Recently Apple announced an ad channel in which they would be the exclusive production producers until such time that others would produce creative to "their standards".
Consider that Conde Nast last week opened its doors to provide a broader set of creative services for clients, while Hearst Corp. is reported to be near a deal to acquire digital agency iCrossing. (Hearst last week said it doesn't comment on possible transactions.)
Conde's maneuver is particularly aggressive. The company's creative-services unit, CND Studios, will now accept assignments from clients regardless of whether the ads are earmarked for Conde's websites, and, as such, marks a significant shift for the publisher, which in the past has only done creative work for advertisers buying space in one of its publications. Conde produced content for Kenneth Cole's retail site as well as ads that appeared on YouTube and Facebook.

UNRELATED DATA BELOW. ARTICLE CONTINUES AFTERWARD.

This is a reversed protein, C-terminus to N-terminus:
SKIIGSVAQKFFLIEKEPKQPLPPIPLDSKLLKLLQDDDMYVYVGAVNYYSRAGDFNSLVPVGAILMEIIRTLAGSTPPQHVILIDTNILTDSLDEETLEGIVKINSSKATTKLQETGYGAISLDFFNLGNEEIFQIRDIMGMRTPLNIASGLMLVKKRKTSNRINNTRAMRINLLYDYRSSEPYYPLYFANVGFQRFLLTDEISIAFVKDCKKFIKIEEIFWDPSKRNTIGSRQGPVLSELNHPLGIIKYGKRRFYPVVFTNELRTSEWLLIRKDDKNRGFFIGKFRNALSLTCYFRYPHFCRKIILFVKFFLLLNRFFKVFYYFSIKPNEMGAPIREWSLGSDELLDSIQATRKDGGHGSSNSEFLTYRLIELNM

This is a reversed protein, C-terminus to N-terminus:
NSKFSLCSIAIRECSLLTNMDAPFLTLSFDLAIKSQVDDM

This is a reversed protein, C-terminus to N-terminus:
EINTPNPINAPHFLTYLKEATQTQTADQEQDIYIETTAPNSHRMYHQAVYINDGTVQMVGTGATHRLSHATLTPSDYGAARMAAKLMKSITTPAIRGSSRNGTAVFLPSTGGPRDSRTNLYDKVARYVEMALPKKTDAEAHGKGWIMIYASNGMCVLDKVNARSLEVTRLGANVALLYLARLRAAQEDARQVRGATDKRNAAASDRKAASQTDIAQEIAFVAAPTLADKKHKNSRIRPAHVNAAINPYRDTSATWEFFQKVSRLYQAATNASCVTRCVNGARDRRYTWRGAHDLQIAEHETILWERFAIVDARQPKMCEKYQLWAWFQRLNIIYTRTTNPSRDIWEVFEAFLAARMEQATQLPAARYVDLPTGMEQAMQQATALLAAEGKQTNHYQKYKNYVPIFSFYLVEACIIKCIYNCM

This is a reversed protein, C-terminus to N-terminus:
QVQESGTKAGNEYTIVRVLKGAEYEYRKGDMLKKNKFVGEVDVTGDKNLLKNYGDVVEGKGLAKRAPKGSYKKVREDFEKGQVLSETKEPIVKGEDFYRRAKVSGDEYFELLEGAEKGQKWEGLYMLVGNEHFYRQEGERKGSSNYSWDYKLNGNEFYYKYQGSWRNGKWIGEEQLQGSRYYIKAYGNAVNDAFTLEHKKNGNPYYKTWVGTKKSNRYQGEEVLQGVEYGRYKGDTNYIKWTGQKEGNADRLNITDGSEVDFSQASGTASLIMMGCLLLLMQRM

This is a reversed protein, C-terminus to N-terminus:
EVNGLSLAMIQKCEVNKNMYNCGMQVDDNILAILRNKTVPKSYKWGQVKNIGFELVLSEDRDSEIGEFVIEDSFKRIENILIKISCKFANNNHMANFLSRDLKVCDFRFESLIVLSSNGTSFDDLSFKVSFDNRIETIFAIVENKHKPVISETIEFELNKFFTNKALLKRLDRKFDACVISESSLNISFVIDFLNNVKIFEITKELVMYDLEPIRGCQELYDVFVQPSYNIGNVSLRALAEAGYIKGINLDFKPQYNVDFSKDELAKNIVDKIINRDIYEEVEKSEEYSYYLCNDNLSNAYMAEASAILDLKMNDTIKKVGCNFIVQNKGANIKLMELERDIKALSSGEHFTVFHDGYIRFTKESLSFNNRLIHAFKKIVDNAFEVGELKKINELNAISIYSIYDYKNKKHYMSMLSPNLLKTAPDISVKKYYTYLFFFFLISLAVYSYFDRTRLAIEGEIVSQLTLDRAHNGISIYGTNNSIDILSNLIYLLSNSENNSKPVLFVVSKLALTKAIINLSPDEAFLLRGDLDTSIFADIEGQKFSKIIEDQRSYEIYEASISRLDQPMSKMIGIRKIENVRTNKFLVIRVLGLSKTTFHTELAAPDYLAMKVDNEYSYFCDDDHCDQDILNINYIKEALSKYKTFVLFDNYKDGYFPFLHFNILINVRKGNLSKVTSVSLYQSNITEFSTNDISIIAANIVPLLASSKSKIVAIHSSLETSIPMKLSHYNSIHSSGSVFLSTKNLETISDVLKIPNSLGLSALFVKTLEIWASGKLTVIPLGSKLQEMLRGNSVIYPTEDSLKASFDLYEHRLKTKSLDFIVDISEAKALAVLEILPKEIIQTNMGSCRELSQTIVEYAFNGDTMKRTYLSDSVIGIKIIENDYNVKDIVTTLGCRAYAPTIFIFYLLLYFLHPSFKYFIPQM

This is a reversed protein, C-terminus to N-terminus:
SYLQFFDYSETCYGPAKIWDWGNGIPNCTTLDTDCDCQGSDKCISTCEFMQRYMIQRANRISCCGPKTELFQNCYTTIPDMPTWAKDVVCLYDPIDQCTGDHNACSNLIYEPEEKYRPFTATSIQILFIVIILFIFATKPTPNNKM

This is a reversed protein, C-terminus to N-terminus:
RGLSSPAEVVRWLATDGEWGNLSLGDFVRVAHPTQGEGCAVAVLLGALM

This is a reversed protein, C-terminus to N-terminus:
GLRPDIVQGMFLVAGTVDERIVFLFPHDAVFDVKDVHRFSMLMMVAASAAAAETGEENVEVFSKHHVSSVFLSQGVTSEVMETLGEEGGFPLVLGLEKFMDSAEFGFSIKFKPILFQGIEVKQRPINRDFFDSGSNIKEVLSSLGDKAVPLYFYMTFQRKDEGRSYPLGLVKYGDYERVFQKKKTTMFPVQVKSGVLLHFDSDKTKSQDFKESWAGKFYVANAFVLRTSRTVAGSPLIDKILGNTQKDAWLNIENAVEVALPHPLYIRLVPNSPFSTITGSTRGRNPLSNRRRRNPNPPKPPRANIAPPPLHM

On the local Toronto scene, it has not been uncommon for companies like SunTV or Omni TV to create commercials to be used on their channels. But now creative is being repurposed several times over, onto websites, Youtube channels and more. Creative divergence is definitely the future.
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